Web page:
Examination of mu-Opioid Receptor Activation in the Nucleus Accumbens on Baseline Diet Preferences in Rats Selectively Bred to Run Long or Short Distances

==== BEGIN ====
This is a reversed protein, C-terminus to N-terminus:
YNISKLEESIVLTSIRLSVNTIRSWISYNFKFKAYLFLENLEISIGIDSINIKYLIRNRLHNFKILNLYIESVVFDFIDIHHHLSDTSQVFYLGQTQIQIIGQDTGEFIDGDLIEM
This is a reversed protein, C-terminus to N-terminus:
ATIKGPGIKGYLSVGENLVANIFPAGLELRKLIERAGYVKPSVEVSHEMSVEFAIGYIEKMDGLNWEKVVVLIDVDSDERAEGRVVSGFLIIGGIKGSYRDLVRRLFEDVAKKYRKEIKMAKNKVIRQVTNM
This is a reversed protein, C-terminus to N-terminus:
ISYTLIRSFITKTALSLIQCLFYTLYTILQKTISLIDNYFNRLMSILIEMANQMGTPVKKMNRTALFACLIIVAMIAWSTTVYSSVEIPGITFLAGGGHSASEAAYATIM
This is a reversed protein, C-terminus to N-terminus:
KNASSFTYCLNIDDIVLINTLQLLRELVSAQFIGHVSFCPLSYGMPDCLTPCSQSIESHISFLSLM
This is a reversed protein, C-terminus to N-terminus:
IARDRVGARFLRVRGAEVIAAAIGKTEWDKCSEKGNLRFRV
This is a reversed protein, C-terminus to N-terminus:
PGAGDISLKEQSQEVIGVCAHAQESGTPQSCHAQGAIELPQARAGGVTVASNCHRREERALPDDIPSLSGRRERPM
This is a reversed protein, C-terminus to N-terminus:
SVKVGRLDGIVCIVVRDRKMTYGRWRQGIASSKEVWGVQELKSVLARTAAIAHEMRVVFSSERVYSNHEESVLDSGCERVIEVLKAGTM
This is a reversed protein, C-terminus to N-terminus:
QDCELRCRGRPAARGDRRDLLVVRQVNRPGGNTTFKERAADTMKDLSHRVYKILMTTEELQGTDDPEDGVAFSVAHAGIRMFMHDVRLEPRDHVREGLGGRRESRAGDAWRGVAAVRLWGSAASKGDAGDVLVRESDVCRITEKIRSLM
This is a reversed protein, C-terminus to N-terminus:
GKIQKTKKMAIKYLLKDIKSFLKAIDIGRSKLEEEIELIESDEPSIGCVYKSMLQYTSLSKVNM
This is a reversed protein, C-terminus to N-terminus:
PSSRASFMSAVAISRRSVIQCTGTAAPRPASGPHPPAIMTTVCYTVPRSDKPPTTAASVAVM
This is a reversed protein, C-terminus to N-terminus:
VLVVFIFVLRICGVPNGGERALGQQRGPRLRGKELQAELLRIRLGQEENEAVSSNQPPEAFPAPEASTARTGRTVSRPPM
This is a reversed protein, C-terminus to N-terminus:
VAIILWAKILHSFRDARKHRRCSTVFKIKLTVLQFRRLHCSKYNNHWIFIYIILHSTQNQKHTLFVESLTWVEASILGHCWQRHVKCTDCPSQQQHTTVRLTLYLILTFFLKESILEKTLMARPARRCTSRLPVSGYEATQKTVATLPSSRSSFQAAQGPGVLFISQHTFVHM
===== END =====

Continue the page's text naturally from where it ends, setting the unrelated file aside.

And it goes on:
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The obesity epidemic and associated diseases are a direct result of both diet choice and inactivity, as overconsumption of palatable foods and a sedentary lifestyle invariably precede the onset of weight gain. Our laboratory uses opioid activation of the nucleus accumbens to model hedonically-driven feeding of energydense palatable food in the sated condition, a behavior that typically precedes the onset of obesity. However, it is not clear how dietary choice and physical inactivity interact, and to what extent. The current study used two novel rat phenotypes, developed by selectively breeding for either high- or lowlevels of voluntary running (HVR and LVR, respectively). As of the 10th generation, HVRs run approximately 10-fold greater daily distances compared to the LVR rats, thus providing a unique model to examine cross-generational influence of inactivity on diet preference and overall feeding behavior. The current study sought to investigate the influence of voluntary exercise or forced sedentary conditions in HVR and LVR rats using an opioid feeding model choice task between either a low-fat/high-carb or highfat/low carb diet. LVRs demonstrated a strong preference for the low-fat/high carb diet at baseline; this preference became further pronounced in a dose-dependent fashion following intra-Acb infusions of the mu opioid agonist DAMGO. HVR rats did not demonstrate a clear preference for either diet at baseline; however, their consumption of the high-fat/low carb diet increased dose-dependently following DAMGO infusions. Analysis of low-fat/high-carb consumption revealed interactions between phenotype and baseline preference, as well as between phenotype, exercise condition, and DAMGO dose, suggesting differential opioid signaling across phenotype-by-exercise conditions.